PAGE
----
For the past two years, Seattle's beloved all-ages venue and non-profit The Vera Project has dealt with these and other construction-related problems thanks to the nearby renovation of the Climate Pledge Arena, carried out by the Los Angeles-based construction company Oak View Group. As the Foo Fighters and Death Cab for Cutie are set to open the arena next Tuesday, leadership at Vera, which occupies the Northwest Courtyard of the Seattle Center, is pushing for financial compensation for their arts organization.

Over the phone, Vera executive director Ricky Graboski said when construction on Climate Pledge Arena (CPA) began back in 2019 the disruption was "pretty significant" and "irritating," but didn't prevent them from carrying out any programming or scheduled shows. At the time, the venue, he said, was wary of creating any big corporate enemies.

Then in March 2020, the pandemic hit. Graboski observed that crews "ramped up construction" as soon as resident orgs in the courtyard shut down to the public. While Vera staff were mainly working from home last summer, construction made it difficult for them to access the space in the way they wanted. But the real issues began when staff started to go back to the office over the past year to plan programming and livestream virtual events in their space.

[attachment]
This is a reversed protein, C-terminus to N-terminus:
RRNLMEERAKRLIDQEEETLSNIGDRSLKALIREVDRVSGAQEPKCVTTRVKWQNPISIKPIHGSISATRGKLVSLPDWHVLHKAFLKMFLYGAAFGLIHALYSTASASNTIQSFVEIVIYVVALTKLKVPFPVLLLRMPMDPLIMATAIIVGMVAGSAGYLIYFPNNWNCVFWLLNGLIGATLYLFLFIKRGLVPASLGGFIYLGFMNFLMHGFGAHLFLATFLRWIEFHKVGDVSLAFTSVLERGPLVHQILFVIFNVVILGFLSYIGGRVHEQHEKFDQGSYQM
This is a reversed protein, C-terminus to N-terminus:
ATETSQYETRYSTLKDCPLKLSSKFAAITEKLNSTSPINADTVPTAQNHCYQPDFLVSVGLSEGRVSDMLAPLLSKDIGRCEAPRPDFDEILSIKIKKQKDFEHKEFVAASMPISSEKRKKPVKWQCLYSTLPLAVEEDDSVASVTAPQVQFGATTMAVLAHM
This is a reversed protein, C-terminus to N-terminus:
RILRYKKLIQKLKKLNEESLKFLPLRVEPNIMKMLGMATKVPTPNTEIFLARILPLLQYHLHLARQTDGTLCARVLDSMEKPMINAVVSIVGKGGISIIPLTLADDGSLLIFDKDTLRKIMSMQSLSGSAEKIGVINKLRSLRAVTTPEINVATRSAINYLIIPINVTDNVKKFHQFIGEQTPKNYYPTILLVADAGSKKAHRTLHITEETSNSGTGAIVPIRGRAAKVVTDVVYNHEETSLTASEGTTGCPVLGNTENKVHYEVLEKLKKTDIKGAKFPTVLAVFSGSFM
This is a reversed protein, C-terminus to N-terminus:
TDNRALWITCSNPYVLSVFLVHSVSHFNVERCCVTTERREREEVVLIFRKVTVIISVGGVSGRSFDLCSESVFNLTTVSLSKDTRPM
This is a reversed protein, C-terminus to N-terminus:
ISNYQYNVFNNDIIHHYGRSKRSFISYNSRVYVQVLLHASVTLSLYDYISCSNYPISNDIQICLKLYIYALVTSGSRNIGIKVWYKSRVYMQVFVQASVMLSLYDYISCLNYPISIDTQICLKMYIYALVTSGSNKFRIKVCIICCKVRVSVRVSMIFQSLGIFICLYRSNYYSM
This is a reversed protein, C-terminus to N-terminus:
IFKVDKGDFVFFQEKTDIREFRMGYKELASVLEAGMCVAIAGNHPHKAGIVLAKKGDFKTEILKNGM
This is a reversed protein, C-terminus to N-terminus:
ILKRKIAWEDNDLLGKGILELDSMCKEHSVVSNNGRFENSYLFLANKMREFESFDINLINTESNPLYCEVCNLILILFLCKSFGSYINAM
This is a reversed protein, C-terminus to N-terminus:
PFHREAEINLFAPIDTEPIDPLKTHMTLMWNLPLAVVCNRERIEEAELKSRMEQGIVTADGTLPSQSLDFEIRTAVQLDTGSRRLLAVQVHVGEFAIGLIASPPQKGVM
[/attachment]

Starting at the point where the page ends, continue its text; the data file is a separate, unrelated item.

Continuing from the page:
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This Week's Comics: A Lighthouse in Space, Monsters in the Dark, and a Darn Cat

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I read exactly the wrong thing a couple of years ago when I got a copy of Heart of Darkness. I was planning to read the Joseph Conrad story that inspired Apocalypse Now, but I didn’t realize that the book actually contained two Conrad stories, and started with his lesser-known short story The Secret Sharer. I was shocked by how much it turned me on.